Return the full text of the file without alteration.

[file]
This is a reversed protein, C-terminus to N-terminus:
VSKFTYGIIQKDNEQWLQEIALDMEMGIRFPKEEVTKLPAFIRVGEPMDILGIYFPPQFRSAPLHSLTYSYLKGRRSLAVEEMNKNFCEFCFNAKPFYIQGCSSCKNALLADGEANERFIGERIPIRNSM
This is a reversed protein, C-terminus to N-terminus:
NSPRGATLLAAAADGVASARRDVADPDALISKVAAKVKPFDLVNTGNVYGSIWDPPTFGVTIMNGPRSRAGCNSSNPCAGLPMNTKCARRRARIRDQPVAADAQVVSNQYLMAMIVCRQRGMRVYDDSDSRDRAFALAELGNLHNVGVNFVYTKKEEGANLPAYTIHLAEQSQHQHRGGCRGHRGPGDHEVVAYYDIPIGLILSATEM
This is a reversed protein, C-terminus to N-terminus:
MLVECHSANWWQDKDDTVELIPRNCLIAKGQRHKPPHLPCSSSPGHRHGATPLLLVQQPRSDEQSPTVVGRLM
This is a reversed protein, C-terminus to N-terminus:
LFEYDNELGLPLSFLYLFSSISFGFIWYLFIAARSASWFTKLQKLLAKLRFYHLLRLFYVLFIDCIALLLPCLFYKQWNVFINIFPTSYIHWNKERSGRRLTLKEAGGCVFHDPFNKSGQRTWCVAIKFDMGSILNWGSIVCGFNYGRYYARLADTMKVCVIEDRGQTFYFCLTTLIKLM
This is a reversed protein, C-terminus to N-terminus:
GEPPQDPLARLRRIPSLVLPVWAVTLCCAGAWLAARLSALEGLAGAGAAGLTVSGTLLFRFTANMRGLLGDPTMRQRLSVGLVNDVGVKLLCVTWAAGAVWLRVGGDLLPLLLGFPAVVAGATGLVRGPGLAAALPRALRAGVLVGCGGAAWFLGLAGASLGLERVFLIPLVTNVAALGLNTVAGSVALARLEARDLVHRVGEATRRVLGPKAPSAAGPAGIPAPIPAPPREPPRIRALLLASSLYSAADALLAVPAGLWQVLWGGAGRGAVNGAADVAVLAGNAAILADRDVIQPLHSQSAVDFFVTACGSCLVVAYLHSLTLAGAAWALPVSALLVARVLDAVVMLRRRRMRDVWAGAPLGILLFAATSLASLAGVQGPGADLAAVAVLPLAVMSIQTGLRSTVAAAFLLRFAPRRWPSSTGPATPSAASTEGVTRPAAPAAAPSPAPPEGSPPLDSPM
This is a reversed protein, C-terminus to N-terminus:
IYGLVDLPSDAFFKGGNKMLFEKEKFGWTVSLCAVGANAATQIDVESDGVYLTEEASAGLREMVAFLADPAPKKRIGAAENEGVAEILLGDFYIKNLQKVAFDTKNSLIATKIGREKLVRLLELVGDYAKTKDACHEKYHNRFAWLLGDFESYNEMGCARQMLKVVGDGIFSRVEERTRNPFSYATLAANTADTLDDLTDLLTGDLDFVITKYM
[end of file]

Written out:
This is a reversed protein, C-terminus to N-terminus:
VSKFTYGIIQKDNEQWLQEIALDMEMGIRFPKEEVTKLPAFIRVGEPMDILGIYFPPQFRSAPLHSLTYSYLKGRRSLAVEEMNKNFCEFCFNAKPFYIQGCSSCKNALLADGEANERFIGERIPIRNSM
This is a reversed protein, C-terminus to N-terminus:
NSPRGATLLAAAADGVASARRDVADPDALISKVAAKVKPFDLVNTGNVYGSIWDPPTFGVTIMNGPRSRAGCNSSNPCAGLPMNTKCARRRARIRDQPVAADAQVVSNQYLMAMIVCRQRGMRVYDDSDSRDRAFALAELGNLHNVGVNFVYTKKEEGANLPAYTIHLAEQSQHQHRGGCRGHRGPGDHEVVAYYDIPIGLILSATEM
This is a reversed protein, C-terminus to N-terminus:
MLVECHSANWWQDKDDTVELIPRNCLIAKGQRHKPPHLPCSSSPGHRHGATPLLLVQQPRSDEQSPTVVGRLM
This is a reversed protein, C-terminus to N-terminus:
LFEYDNELGLPLSFLYLFSSISFGFIWYLFIAARSASWFTKLQKLLAKLRFYHLLRLFYVLFIDCIALLLPCLFYKQWNVFINIFPTSYIHWNKERSGRRLTLKEAGGCVFHDPFNKSGQRTWCVAIKFDMGSILNWGSIVCGFNYGRYYARLADTMKVCVIEDRGQTFYFCLTTLIKLM
This is a reversed protein, C-terminus to N-terminus:
GEPPQDPLARLRRIPSLVLPVWAVTLCCAGAWLAARLSALEGLAGAGAAGLTVSGTLLFRFTANMRGLLGDPTMRQRLSVGLVNDVGVKLLCVTWAAGAVWLRVGGDLLPLLLGFPAVVAGATGLVRGPGLAAALPRALRAGVLVGCGGAAWFLGLAGASLGLERVFLIPLVTNVAALGLNTVAGSVALARLEARDLVHRVGEATRRVLGPKAPSAAGPAGIPAPIPAPPREPPRIRALLLASSLYSAADALLAVPAGLWQVLWGGAGRGAVNGAADVAVLAGNAAILADRDVIQPLHSQSAVDFFVTACGSCLVVAYLHSLTLAGAAWALPVSALLVARVLDAVVMLRRRRMRDVWAGAPLGILLFAATSLASLAGVQGPGADLAAVAVLPLAVMSIQTGLRSTVAAAFLLRFAPRRWPSSTGPATPSAASTEGVTRPAAPAAAPSPAPPEGSPPLDSPM
This is a reversed protein, C-terminus to N-terminus:
IYGLVDLPSDAFFKGGNKMLFEKEKFGWTVSLCAVGANAATQIDVESDGVYLTEEASAGLREMVAFLADPAPKKRIGAAENEGVAEILLGDFYIKNLQKVAFDTKNSLIATKIGREKLVRLLELVGDYAKTKDACHEKYHNRFAWLLGDFESYNEMGCARQMLKVVGDGIFSRVEERTRNPFSYATLAANTADTLDDLTDLLTGDLDFVITKYM